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KOLKATA: Cash is no longer king – at least when it comes to paying for consumer goods. Cards and consumer finance are becoming the dominant modes for settling bills in urban India, with buyers moving away from counting out notes at the till. Retailers and bankers attribute this to the government’s clampdown on black money, regulators’ sustained efforts to push digital and electronic payment systems and the easy availability of credit among other factors.
Purchases made through cards and loans accounted for 55-60% of all white goods and smartphones bought during Independence Day sales in large cities for the first time, said sellers and manufacturers. The story is similar in lifestyle retail and food and grocery. Consumer electronics makers Videocon, LG and Panasonic said purchases are being dominated by non-cash transactions.
Videocon Chief Operating Officer CM Singh said with black money getting sucked out of the system and low down payments for loans, consumers are opting for finance to buy big-ticket products. Panasonic India Chief Executive Officer Manish Sharma pointed to another trend – more than half of all buyers are in the 18-24 age bracket and they are willing to try out new technology-enabled e-payment options.
At sportswear and shoe maker Puma, non-cash transactions accounted for 53% of all purchases in July compared with 49% a year back. Short-term data suggests that the anecdotal evidence may reflect a trend, although this is by no means conclusive. Currency held with the public was Rs 16,6140 crore on July 22 as per the latest available numbers published by the Reserve Bank of India, a marginal 1% fall from the June 8 level.
The shift is also evident in ecommerce, where cash-on-delivery has traditionally been the largest purchase mode. At Amazon India, digital payment methods have become dominant in the last few months, said a person aware of this. Amazon did not reply to an email.
Future Group CEO Kishore Biyani said consumers are showing a clear preference for buying with cards and digital wallets thanks to the many incentives on such usage such as cashback offers. This move is also taking place in food and grocery purchases, he said.
The government has made it compulsory since January for buyers to provide their Permanent Account Number (PAN) for cash transactions over Rs 50,000 and for all transactions over Rs 2 lakh as part of efforts to curb black money. This acts as a big discouragement on the use of cash to purchase high-value products such as premium smartphones, large-screen LED televisions or designer apparel and shoes.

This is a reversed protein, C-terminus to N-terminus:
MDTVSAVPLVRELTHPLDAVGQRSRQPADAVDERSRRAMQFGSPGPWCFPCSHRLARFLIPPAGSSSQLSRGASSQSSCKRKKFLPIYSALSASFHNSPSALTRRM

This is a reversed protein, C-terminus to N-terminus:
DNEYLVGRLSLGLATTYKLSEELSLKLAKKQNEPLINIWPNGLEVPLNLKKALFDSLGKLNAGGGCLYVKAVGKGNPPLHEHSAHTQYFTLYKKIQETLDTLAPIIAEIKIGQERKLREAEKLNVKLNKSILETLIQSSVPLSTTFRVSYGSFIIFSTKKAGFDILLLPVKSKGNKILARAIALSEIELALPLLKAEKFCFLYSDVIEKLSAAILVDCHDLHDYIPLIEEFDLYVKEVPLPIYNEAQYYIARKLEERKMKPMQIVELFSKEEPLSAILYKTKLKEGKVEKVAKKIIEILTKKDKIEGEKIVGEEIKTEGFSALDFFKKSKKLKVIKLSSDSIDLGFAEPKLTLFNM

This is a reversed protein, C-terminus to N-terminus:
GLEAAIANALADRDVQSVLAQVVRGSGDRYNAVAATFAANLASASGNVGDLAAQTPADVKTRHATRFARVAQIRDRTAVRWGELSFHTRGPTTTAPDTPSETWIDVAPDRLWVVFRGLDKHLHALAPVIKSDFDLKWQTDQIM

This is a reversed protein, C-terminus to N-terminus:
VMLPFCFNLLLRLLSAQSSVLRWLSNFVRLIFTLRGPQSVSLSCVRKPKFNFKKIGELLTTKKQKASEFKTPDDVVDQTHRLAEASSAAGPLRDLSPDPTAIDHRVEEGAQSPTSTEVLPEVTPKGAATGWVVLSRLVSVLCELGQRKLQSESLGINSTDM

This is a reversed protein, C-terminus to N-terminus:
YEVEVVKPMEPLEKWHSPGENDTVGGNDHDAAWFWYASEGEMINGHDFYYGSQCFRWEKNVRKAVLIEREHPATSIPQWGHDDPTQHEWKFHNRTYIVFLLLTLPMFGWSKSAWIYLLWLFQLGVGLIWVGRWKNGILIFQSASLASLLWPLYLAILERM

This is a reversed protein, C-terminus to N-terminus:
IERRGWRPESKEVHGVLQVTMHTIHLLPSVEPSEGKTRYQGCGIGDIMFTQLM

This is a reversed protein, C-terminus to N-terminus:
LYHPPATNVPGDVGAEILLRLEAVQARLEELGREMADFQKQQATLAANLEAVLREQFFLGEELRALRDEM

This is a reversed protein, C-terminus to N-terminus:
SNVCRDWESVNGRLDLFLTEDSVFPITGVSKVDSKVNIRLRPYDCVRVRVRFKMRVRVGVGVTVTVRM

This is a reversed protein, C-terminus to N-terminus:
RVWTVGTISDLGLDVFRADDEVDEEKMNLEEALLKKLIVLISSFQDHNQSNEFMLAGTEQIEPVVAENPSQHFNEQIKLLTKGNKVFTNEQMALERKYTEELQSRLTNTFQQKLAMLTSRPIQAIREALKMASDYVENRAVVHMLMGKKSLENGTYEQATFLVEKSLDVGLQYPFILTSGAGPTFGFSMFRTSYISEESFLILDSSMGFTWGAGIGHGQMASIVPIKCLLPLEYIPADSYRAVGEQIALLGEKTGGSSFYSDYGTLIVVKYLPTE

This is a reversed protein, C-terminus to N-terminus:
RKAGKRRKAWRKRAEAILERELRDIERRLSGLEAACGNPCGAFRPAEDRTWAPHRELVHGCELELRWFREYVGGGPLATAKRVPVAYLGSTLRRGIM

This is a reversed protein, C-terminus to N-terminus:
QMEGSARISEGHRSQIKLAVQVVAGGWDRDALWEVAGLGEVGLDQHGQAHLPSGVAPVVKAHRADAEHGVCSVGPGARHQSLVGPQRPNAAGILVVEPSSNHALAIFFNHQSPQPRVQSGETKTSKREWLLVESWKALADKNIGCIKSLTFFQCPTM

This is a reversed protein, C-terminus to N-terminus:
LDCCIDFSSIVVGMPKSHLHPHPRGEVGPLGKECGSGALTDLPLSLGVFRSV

The Reserve Bank of India (RBI) has been prioritising migration to a cashless system by ensuring the safety and security of such transactions through such steps such as two-step authentication. The number of credit and debit cards in the country rose 19% in June from the year earlier, while the number of swipe machines at points of sale has gone up by 26%. Leading consumer finance provider Bajaj Finance reported a 55% growth in business in the June quarter from the year earlier.
Axis Bank’s head of cards and payments Sangram Singh said the migration to non-cash transactions is being driven by the greater availability of cards and the rise in swipe machines.
Non-cash transactions are estimated to grow by over 45% by 2020, said Devang Mody, president, consumer business, Bajaj Finance. “Already in large stores in metros, around 90-95% of transactions are non-cash. Of this, 55% is estimated between credit and debit cards, while 35% is through EMI (equated monthly instalment) finance,” he said.
The central bank is contemplating making the merchant discount rate, which banks levy on merchants for card-based transactions, easier for both banks and retailers, to encourage installation of more point-of-sale machines.
The rise in electronic payments is most encouraging. Spin offs include automatic audit trails, transparent accounting and minimising the risk and cost of handling cash. The cost of electronic payments should also come down to popularize the use of plastics. Rationalisation of the interchange fees for use of banks’ ATM network by customers of other banks, for example, would be useful. The government, on its part, should deploy Big Data analytics to all payment data to nab tax evaders.
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